New Immersive Platform Explores Root Causes and Human Toll of the Modern Slave Trade
The focus of a new storytelling platform by the Council on Foreign Relations tells of the over 40 million children and teens enslaved by a multibillion-dollar industry.
Image via Ahmad Masood/Reuters.
I was texting this guy and he was like, ‘Do you need help? Do you need somewhere to go?’ I was like, yeah, can you come pick me up. I didn't know at that point, but he was a pimp," Natalie said. "I was 15 and I shouldn't have been sleeping with 35 year olds in their cars with their little kids in the back seat. Like I shouldn't have been doing that. I should have been going to homecoming and having a boyfriend that didn't sell me to people." Natalie was only 15 when she became a slave.
She recounted her experience on Modern Slavery, an immersive storytelling tool designed to educate on all angles of the $150 billion industry. Produced by the Council of Foreign Relations (CFR), the platform brings together rare testimonies of modern day slavery survivors, as well as data, maps and in-depth research. The aim: highlight the scope of the issue and help bring attention to the 40.3 million (and counting) people that are enslaved worldwide. 1.95 million of which are, like Natalie was, enslaved in the U.S.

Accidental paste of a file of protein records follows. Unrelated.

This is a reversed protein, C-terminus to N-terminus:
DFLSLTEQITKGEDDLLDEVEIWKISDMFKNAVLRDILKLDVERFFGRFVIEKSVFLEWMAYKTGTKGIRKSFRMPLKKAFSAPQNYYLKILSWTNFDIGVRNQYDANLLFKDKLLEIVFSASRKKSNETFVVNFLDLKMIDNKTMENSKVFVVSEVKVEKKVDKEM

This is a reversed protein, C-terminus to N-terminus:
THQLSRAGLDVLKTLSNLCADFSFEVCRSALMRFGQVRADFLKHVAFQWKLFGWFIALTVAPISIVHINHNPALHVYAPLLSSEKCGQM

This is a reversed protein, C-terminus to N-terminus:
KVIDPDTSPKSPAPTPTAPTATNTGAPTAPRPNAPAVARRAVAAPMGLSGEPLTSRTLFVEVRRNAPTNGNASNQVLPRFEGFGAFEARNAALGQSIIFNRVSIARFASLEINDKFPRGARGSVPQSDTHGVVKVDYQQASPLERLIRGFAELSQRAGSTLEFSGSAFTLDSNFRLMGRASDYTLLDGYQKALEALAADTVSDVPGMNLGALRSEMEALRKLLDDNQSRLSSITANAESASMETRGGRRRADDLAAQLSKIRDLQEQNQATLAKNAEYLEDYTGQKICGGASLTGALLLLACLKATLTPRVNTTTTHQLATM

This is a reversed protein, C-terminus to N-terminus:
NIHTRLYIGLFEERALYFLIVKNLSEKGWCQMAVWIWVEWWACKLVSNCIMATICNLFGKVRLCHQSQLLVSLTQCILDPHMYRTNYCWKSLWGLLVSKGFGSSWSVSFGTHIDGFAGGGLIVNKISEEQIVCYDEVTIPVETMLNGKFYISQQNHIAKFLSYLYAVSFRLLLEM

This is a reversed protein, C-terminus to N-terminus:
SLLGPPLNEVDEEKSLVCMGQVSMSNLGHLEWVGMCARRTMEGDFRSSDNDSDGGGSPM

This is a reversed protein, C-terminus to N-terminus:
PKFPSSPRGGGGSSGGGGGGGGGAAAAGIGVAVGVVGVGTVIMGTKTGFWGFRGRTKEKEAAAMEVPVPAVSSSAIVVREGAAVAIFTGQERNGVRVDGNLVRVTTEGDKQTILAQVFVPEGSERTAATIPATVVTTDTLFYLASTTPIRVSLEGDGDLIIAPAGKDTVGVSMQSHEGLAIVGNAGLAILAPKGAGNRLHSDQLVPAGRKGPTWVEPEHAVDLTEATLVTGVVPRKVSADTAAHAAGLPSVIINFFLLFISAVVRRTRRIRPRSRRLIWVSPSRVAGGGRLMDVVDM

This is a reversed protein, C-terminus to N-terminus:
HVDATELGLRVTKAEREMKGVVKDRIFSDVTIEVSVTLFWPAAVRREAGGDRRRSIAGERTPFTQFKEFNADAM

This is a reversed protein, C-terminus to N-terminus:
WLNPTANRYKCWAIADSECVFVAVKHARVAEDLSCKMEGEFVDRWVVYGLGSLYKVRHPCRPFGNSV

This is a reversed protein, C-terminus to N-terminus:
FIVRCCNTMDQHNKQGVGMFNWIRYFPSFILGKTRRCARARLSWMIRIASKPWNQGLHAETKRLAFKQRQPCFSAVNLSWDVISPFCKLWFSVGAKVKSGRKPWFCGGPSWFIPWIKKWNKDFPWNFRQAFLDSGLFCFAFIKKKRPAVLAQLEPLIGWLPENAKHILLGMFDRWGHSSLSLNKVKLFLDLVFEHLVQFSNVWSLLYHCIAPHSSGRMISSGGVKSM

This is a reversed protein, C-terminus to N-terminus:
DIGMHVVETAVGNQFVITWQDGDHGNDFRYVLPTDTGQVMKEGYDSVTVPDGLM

“We really wanted to bring a human face to this because there was no way we could powerfully describe a situation of a survivor or a victim of trafficking,” Eleanor Albert, the lead researcher and producer for the project at CFR told VICE Impact.
Another face is Jihyun. Born in North Korea, she escaped to China with her younger brother who had left the military. “Once in China I met a Chinese broker, and he said that maybe to save my brother I needed money. So he said that if you don’t marry the Chinese man, we will contact the police and repatriate you and your brother to North Korea. So I told him okay, I’ll just marry the Chinese man.” But the outcome of her marriage was not was she had hoped for. Her brother was sent back anyway. She hasn't heard from him for 17 years. “I still don’t know if he survived or not.”
CFR’s research gives a bleak outlook: “North Korea sentences citizens accused of anti-state infractions to time in prison or labor camps. An estimated 80,000 to 120,000 prisoners work in mines, factories, farms, and logging camps, the United Nations found in 2014.”
Another face is Vicky’s, a young man in India, who like millions of others is kept enslaved in what’s called bonded labour. A type of slavery passed down in his case from his grandmother and then mother. “I went around 5:30 or 6:00 in the morning, washed clothes, chopped vegetables, sometimes dusted, washed the dishes. They made me do this work. There was no timetable, they would call at any time. No payment was given,” he explained.
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The Modern Slavery InfoGuide is the ninth in an Emmy Award-winning series that also includes “Deforestation in the Amazon,” “The Time of the Kurds,” “The Eastern Congo,” “The Taliban,” “The Sunni-Shia Divide,” “The Emerging Arctic,” “Child Marriage,” and “China’s Maritime Disputes."
VICE Impact spoke to the lead researcher Eleanor Albert who wrote and produced the Modern Slavery tool to find out more about how she hopes this guide can educate and catalyse change.